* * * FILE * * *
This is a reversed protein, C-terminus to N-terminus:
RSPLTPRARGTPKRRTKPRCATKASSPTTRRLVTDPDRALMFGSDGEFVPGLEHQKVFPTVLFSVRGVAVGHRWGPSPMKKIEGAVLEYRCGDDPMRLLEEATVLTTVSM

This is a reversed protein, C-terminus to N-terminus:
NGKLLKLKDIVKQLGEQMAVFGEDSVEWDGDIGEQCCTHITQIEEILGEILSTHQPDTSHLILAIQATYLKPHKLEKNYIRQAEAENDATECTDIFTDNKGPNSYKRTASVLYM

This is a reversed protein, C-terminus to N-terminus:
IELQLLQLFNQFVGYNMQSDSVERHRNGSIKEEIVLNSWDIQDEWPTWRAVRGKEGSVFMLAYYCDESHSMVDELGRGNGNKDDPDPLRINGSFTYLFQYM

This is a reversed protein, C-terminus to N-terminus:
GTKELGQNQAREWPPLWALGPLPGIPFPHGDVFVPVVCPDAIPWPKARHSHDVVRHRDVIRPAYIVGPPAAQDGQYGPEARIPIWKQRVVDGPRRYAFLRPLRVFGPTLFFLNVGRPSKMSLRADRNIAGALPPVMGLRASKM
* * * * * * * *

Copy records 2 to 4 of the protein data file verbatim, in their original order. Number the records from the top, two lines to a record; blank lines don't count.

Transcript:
This is a reversed protein, C-terminus to N-terminus:
NGKLLKLKDIVKQLGEQMAVFGEDSVEWDGDIGEQCCTHITQIEEILGEILSTHQPDTSHLILAIQATYLKPHKLEKNYIRQAEAENDATECTDIFTDNKGPNSYKRTASVLYM

This is a reversed protein, C-terminus to N-terminus:
IELQLLQLFNQFVGYNMQSDSVERHRNGSIKEEIVLNSWDIQDEWPTWRAVRGKEGSVFMLAYYCDESHSMVDELGRGNGNKDDPDPLRINGSFTYLFQYM

This is a reversed protein, C-terminus to N-terminus:
GTKELGQNQAREWPPLWALGPLPGIPFPHGDVFVPVVCPDAIPWPKARHSHDVVRHRDVIRPAYIVGPPAAQDGQYGPEARIPIWKQRVVDGPRRYAFLRPLRVFGPTLFFLNVGRPSKMSLRADRNIAGALPPVMGLRASKM